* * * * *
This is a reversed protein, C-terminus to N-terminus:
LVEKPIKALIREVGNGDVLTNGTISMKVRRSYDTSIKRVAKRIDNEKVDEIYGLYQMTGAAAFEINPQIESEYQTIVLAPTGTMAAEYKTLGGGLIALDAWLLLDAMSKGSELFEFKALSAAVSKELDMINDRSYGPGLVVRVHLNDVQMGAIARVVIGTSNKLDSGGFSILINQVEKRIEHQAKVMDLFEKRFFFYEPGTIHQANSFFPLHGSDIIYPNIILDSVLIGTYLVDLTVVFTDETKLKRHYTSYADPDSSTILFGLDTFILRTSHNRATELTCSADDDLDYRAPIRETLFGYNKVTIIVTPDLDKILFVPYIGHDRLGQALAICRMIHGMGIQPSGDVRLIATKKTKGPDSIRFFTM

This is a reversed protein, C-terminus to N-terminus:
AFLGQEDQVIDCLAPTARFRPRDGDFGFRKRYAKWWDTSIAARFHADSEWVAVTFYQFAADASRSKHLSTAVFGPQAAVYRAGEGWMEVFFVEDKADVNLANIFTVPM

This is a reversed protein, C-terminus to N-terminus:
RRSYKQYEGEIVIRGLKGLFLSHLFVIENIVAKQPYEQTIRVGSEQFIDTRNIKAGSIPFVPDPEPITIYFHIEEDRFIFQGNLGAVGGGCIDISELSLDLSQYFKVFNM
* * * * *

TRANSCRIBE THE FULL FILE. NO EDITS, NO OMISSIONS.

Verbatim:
This is a reversed protein, C-terminus to N-terminus:
LVEKPIKALIREVGNGDVLTNGTISMKVRRSYDTSIKRVAKRIDNEKVDEIYGLYQMTGAAAFEINPQIESEYQTIVLAPTGTMAAEYKTLGGGLIALDAWLLLDAMSKGSELFEFKALSAAVSKELDMINDRSYGPGLVVRVHLNDVQMGAIARVVIGTSNKLDSGGFSILINQVEKRIEHQAKVMDLFEKRFFFYEPGTIHQANSFFPLHGSDIIYPNIILDSVLIGTYLVDLTVVFTDETKLKRHYTSYADPDSSTILFGLDTFILRTSHNRATELTCSADDDLDYRAPIRETLFGYNKVTIIVTPDLDKILFVPYIGHDRLGQALAICRMIHGMGIQPSGDVRLIATKKTKGPDSIRFFTM

This is a reversed protein, C-terminus to N-terminus:
AFLGQEDQVIDCLAPTARFRPRDGDFGFRKRYAKWWDTSIAARFHADSEWVAVTFYQFAADASRSKHLSTAVFGPQAAVYRAGEGWMEVFFVEDKADVNLANIFTVPM

This is a reversed protein, C-terminus to N-terminus:
RRSYKQYEGEIVIRGLKGLFLSHLFVIENIVAKQPYEQTIRVGSEQFIDTRNIKAGSIPFVPDPEPITIYFHIEEDRFIFQGNLGAVGGGCIDISELSLDLSQYFKVFNM